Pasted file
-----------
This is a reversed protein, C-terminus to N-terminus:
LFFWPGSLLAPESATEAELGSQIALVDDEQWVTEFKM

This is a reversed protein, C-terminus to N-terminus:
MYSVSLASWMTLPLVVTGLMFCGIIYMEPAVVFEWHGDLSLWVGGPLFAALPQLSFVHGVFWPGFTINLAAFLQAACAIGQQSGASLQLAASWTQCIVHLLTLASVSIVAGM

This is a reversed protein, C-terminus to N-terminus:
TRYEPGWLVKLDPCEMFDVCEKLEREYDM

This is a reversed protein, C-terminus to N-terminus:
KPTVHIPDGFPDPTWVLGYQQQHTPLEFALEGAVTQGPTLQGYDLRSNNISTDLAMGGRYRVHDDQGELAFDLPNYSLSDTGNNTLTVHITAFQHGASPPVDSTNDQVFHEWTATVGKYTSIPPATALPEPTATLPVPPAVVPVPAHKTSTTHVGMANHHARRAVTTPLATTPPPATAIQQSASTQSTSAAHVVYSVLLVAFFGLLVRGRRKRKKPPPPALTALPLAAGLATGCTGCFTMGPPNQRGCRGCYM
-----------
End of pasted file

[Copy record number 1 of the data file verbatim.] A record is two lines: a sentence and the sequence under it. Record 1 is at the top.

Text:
This is a reversed protein, C-terminus to N-terminus:
LFFWPGSLLAPESATEAELGSQIALVDDEQWVTEFKM